The 2012 Rapids - Proof Positive that possession doesn't mean everything

COMMERCE CITY, CO - APRIL 21: Mike Magee #18 of the Los Angeles Galaxy and Kosuke Kimura # of the Colorado Rapids vie for the ball at Dick's Sporting Goods Park on April 21, 2012 in Commerce City, Colorado. The Galaxy defeated the Rapids 2-1. (Photo by Doug Pensinger/Getty Images)

There is a very simple strategy now that can be used to win over the Colorado Rapids this season, and teams are starting to realize it. See, the Rapids have fallen into the trap of trying to play 'sexy football' without actually knowing how to play 'sexy football'.

What does 'sexy football' even mean? Well to be honest, I still have no idea. It's just what most people call a possession and solid passing filled game these days, the kind of play the Real Salt Lake pride themselves on. The Rapids have certainly figured out how to possess in their new system, but the type of possession that they're producing just isn't productive possession.

I'll explain what I mean. See, the idea of 'sexy football' is usually to create goals, using great passing through all areas of the park to do so. That last part is why Gary Smith's style wasn't considered good looking, because while there were plenty of goals being scored they were mostly scored using a counter attacking style that just involved tons of crosses into target forwards in the box from the fullbacks rather than any real elaborate passing game. That was the first point that the Rapids needed to change when moving from that defensive 4-4-2 to the attack minded 4-5-1/4-3-3 formation they're using this year.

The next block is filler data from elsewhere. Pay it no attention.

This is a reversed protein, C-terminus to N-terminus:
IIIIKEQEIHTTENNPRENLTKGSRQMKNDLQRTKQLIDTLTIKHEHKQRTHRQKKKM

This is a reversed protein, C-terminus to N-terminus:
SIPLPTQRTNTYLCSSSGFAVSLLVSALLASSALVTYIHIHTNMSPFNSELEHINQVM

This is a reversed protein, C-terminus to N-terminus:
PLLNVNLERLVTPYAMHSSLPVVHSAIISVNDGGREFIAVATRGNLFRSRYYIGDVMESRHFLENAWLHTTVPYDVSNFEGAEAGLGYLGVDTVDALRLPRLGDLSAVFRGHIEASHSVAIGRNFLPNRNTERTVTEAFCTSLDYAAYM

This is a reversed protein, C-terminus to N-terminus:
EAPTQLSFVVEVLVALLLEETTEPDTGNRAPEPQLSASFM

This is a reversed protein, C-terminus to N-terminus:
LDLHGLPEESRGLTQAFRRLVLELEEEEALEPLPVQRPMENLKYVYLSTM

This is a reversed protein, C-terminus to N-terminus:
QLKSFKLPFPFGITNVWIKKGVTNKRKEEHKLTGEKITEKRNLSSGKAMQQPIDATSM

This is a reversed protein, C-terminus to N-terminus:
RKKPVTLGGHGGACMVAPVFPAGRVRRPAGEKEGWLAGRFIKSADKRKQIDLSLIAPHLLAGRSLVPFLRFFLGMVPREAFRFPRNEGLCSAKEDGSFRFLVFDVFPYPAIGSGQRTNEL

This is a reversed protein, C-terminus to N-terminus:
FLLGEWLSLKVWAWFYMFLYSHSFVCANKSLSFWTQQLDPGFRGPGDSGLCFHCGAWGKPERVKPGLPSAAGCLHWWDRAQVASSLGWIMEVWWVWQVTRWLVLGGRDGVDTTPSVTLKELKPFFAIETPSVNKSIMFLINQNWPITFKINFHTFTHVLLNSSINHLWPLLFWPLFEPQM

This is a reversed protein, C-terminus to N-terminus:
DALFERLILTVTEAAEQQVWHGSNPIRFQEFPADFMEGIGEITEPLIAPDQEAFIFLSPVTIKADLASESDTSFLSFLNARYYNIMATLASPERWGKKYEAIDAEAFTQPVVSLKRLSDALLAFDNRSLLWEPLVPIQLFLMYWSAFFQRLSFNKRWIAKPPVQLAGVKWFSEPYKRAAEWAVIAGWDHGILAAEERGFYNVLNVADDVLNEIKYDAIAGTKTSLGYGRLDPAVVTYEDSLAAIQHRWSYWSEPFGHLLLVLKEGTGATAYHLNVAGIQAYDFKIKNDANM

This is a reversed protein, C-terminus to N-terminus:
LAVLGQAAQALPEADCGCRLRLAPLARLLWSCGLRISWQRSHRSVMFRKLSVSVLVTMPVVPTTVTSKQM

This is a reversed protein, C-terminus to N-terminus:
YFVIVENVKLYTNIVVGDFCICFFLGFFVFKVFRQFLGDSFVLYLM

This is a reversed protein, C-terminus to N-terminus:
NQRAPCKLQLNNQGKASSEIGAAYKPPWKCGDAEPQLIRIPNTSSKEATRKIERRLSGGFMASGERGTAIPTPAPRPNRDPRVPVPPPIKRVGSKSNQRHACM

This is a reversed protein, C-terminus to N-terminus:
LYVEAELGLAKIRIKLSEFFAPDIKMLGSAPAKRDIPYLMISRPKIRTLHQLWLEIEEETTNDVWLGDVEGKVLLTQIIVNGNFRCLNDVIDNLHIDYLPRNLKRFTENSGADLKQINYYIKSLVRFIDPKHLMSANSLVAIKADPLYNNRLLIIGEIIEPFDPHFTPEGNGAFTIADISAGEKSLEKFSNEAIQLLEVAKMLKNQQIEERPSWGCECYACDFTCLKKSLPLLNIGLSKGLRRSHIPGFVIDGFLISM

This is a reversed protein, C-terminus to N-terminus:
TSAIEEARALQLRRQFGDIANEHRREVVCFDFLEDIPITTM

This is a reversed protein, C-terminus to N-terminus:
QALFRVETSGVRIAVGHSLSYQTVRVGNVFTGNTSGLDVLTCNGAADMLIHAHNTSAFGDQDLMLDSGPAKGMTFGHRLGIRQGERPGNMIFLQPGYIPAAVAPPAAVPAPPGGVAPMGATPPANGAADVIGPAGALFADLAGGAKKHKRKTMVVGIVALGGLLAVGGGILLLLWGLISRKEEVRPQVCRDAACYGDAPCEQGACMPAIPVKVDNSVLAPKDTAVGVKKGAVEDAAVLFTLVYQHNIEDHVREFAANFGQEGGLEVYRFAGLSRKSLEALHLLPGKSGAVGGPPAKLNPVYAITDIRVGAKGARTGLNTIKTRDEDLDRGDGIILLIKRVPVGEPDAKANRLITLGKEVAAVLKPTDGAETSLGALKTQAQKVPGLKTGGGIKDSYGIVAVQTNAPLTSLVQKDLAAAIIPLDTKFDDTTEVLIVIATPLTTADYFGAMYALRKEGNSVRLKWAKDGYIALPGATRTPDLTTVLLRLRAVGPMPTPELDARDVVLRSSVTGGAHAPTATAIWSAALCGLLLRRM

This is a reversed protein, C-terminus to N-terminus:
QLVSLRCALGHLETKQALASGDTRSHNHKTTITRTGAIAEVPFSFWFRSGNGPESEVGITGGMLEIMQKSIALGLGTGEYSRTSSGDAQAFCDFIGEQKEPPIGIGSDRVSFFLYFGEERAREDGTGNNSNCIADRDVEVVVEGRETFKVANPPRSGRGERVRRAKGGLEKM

Unfortunately, it seems that they have no idea how to do so, and that's why the offense has faltered.

There's a difference between possession and positive possession. Possession is simply when you have the ball, and any idiot can tell you that it's good when you have the ball. The other team certainly can't score when possession is on your foot and you usually get more chances to score yourself. When your team is taking the ball forward and keeping possession with good passing around, that's positive possession and that's where goals come from.

The Rapids don't do that, though. They are doing a more negative form of possession, which means holding the ball in your own half for as long as possible, passing around your third around the defense for minutes at a time before finally trying to move the ball up, and eventually putting it right back in your third if the chance falters at any point. In fact, the Rapids are leading MLS in that particular type of passing right now, with over 21% of their passes coming from their own third going into the Galaxy game.

Colorado seem to play hoping that holding the possession will give them the win, but it's simply not working because they don't seem to know how to finish off plays once they get to the final third.The passing through the midfield is usually solid but when it gets to the top of the field they seem to revert right back to their old ways, with more crosses into the area with nobody on the end of them than attempted through balls and key passes into the eighteen yard box.